DePaul’s Center for Black Diaspora to send message of Black joy and resilience with film festival


DePaul Center for Black Diaspora

DePaul’s Center for Black Diaspora is hosting a virtual film festival highlighting the Black experience through March 11.

DePaul’s Center for Black Diaspora is hosting a virtual film festival highlighting the Black experience through March 11. These films range across a wide variety of genres — animation, experimental, documentary and more — allowing students the opportunity to experience content not found on streaming services. 

“I think students are in for a treat because our film festival choices are carefully curated with the idea that, for some students, it might the first time they experience a Black experimental film like ‘Never Look at the Sun by Baloji,’ for instance,” said Juelle Daley, assistant director at the Center for Black Diaspora. “It’s content that they won’t find on some streaming platforms.” 

The Black Lives Matter Movement (BLM), which gained momentum this summer with the killings of Breonna Taylor and George Floyd being at the forefront of mainstream media, brought forth the pain and injustices that the Black community faces. 

With these injustices being the primary story shared in mainstream media, it leaves stories of Black joy, love and resilience in the shadows. 

“We were not interested in films that simply reaffirm Black pain, but others that seek to explore joy, strength, resilience and love,” Daley said. “The bar is set really high to be included in the lineup because we want to guarantee that the audience will love each of the films.”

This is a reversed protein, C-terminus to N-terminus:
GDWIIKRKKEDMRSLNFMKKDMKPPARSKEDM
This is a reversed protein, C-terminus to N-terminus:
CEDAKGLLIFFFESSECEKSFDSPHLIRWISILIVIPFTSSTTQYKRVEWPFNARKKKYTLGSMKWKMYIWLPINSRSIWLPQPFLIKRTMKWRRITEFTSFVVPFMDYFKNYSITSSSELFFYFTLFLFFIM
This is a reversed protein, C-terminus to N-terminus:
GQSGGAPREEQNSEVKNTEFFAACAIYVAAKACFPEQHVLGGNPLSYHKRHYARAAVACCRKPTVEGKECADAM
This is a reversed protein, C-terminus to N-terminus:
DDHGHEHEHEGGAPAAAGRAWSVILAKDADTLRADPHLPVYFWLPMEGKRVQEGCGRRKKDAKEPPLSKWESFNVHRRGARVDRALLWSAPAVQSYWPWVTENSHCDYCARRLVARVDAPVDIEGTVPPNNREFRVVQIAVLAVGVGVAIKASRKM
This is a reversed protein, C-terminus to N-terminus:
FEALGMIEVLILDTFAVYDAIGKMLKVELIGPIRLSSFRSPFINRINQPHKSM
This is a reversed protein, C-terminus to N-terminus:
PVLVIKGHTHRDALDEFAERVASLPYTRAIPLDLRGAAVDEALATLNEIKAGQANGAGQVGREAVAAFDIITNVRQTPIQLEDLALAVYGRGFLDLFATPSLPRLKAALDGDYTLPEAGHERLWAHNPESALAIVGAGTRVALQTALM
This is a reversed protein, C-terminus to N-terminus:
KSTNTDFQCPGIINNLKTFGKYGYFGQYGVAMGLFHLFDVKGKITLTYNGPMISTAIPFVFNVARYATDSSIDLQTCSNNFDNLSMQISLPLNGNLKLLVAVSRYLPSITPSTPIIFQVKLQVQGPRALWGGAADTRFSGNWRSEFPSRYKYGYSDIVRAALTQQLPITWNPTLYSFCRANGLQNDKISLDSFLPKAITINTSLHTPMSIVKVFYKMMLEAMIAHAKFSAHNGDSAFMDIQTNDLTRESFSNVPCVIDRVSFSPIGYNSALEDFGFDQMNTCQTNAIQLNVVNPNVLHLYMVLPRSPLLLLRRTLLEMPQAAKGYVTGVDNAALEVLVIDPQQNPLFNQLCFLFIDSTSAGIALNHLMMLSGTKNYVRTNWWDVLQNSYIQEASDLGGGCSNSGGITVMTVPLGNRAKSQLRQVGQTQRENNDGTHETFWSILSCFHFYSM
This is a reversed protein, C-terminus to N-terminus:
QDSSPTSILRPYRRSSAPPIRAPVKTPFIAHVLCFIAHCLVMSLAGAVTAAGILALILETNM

The festival began on Feb. 25 and will feature 12 films until March 11. The films will be shared via a Zoom event with a panel discussion with Aymar Jean “AJ” Christian, associate professor of communication studies at Northwestern University, and Romola O. Lucas, founder and executive director of the Caribbean Film Academy.

“We also have a panel discussion on Black Film Distribution that will explore barriers to entry and opportunities for exhibiting Black Film Content within this new paradigm on streaming,” Daley said. 

The Center for Black Diaspora’s Reading Room Collection is fully stocked with films covering the Black experience, documenting the nuances and diversity that may be overlooked in predominantly white films. 

“It had been a dream of mine to launch a film festival that would shine a bright light on the Center’s growing collection and diverse film library,” Daley said. “As artistic director and founder of the Black Diaspora Short Film Festival, this project is [a] natural outgrowth of our film library acquisitions and the fact that I, too, am a filmmaker.”

Daley said that the center plans to incorporate the film festival into its programming once things transition to in-person during a post-pandemic era. Daley said the center will continue to use Zoom to expand the festival’s audience beyond Chicago.

University spokespeople declined to provide further comment but directed the DePaulia to Julie Moody-Freeman, director of the Center for Black Diaspora, and Moody-Freeman could not be reached for comment at the time of publication.

To register for the event, check out their website. Movie trailers are also available for viewing on their website.